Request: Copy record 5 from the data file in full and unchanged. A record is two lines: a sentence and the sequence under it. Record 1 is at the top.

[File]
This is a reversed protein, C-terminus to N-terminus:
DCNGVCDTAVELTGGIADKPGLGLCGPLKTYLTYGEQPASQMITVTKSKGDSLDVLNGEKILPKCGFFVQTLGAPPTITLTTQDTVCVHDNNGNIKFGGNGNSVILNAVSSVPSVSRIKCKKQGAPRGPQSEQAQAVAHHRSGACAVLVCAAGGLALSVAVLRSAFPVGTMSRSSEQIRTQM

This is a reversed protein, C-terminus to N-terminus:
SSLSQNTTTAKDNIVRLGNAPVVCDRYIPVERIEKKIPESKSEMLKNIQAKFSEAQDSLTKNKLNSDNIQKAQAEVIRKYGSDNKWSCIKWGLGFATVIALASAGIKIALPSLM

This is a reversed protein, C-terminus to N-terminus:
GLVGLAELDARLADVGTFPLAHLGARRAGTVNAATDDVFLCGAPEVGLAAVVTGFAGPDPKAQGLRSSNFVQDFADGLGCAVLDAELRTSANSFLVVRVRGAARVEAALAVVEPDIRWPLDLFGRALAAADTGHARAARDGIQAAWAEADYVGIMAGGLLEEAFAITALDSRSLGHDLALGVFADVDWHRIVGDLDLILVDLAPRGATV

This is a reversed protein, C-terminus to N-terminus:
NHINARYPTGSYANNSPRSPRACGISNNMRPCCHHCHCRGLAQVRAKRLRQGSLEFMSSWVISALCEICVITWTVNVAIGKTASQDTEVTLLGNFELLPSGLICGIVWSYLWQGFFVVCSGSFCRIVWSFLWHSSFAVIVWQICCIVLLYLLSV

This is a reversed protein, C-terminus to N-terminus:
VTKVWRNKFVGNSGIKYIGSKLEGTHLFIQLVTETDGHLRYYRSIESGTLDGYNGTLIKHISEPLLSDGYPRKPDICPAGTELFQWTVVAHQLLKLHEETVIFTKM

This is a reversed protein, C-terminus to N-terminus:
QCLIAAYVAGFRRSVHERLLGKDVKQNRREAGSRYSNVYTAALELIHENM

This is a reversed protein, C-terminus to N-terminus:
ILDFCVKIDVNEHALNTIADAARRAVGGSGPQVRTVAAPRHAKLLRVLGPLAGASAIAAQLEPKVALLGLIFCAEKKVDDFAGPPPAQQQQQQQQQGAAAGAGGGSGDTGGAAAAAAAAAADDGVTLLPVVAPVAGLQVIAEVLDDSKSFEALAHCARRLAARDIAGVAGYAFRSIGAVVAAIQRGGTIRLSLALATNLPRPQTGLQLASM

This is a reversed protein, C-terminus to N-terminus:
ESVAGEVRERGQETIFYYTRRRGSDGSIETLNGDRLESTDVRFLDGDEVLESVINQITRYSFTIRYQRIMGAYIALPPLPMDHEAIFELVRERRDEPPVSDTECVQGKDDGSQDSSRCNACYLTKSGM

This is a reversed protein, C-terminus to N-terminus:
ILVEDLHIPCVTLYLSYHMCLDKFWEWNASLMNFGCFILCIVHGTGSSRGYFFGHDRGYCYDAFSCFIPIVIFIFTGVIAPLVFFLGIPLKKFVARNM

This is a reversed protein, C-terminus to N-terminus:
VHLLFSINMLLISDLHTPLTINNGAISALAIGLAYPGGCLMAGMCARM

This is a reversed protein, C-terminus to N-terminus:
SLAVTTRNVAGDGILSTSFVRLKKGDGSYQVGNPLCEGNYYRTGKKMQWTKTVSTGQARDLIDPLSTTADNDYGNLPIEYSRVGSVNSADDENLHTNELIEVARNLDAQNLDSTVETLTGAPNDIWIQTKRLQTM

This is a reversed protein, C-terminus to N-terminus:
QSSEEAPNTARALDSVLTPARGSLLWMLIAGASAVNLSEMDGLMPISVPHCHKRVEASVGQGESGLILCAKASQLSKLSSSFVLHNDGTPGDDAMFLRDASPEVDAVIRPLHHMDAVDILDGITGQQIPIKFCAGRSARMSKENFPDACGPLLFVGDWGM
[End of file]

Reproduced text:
This is a reversed protein, C-terminus to N-terminus:
VTKVWRNKFVGNSGIKYIGSKLEGTHLFIQLVTETDGHLRYYRSIESGTLDGYNGTLIKHISEPLLSDGYPRKPDICPAGTELFQWTVVAHQLLKLHEETVIFTKM